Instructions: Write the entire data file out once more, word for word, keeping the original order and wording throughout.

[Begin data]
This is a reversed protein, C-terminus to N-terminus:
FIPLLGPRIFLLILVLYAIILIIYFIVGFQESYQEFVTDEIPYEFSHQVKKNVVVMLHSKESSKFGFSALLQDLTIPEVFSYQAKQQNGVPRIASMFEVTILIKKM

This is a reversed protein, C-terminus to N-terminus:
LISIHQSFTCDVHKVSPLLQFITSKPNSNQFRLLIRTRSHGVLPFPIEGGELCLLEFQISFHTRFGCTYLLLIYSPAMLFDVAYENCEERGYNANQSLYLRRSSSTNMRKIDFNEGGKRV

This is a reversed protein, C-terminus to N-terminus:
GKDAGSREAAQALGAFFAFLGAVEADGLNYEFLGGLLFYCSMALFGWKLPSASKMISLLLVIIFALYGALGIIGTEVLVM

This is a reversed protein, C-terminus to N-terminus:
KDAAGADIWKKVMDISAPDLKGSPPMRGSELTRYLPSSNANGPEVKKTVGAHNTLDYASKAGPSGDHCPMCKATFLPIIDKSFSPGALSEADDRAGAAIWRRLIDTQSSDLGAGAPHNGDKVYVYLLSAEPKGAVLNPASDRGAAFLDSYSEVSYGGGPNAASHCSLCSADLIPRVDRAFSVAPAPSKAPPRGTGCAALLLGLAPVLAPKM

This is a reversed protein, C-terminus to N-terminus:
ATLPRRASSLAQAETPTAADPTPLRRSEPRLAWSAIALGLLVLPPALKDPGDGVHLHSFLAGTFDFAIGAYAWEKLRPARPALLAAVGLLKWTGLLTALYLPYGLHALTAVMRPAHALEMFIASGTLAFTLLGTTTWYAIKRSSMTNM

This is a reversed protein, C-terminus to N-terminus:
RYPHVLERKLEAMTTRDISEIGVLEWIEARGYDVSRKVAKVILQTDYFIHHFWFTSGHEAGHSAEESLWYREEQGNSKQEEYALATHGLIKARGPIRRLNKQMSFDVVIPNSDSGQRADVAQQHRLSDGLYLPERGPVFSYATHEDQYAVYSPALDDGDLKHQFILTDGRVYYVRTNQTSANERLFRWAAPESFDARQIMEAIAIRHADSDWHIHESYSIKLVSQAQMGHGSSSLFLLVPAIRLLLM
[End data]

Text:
This is a reversed protein, C-terminus to N-terminus:
FIPLLGPRIFLLILVLYAIILIIYFIVGFQESYQEFVTDEIPYEFSHQVKKNVVVMLHSKESSKFGFSALLQDLTIPEVFSYQAKQQNGVPRIASMFEVTILIKKM

This is a reversed protein, C-terminus to N-terminus:
LISIHQSFTCDVHKVSPLLQFITSKPNSNQFRLLIRTRSHGVLPFPIEGGELCLLEFQISFHTRFGCTYLLLIYSPAMLFDVAYENCEERGYNANQSLYLRRSSSTNMRKIDFNEGGKRV

This is a reversed protein, C-terminus to N-terminus:
GKDAGSREAAQALGAFFAFLGAVEADGLNYEFLGGLLFYCSMALFGWKLPSASKMISLLLVIIFALYGALGIIGTEVLVM

This is a reversed protein, C-terminus to N-terminus:
KDAAGADIWKKVMDISAPDLKGSPPMRGSELTRYLPSSNANGPEVKKTVGAHNTLDYASKAGPSGDHCPMCKATFLPIIDKSFSPGALSEADDRAGAAIWRRLIDTQSSDLGAGAPHNGDKVYVYLLSAEPKGAVLNPASDRGAAFLDSYSEVSYGGGPNAASHCSLCSADLIPRVDRAFSVAPAPSKAPPRGTGCAALLLGLAPVLAPKM

This is a reversed protein, C-terminus to N-terminus:
ATLPRRASSLAQAETPTAADPTPLRRSEPRLAWSAIALGLLVLPPALKDPGDGVHLHSFLAGTFDFAIGAYAWEKLRPARPALLAAVGLLKWTGLLTALYLPYGLHALTAVMRPAHALEMFIASGTLAFTLLGTTTWYAIKRSSMTNM

This is a reversed protein, C-terminus to N-terminus:
RYPHVLERKLEAMTTRDISEIGVLEWIEARGYDVSRKVAKVILQTDYFIHHFWFTSGHEAGHSAEESLWYREEQGNSKQEEYALATHGLIKARGPIRRLNKQMSFDVVIPNSDSGQRADVAQQHRLSDGLYLPERGPVFSYATHEDQYAVYSPALDDGDLKHQFILTDGRVYYVRTNQTSANERLFRWAAPESFDARQIMEAIAIRHADSDWHIHESYSIKLVSQAQMGHGSSSLFLLVPAIRLLLM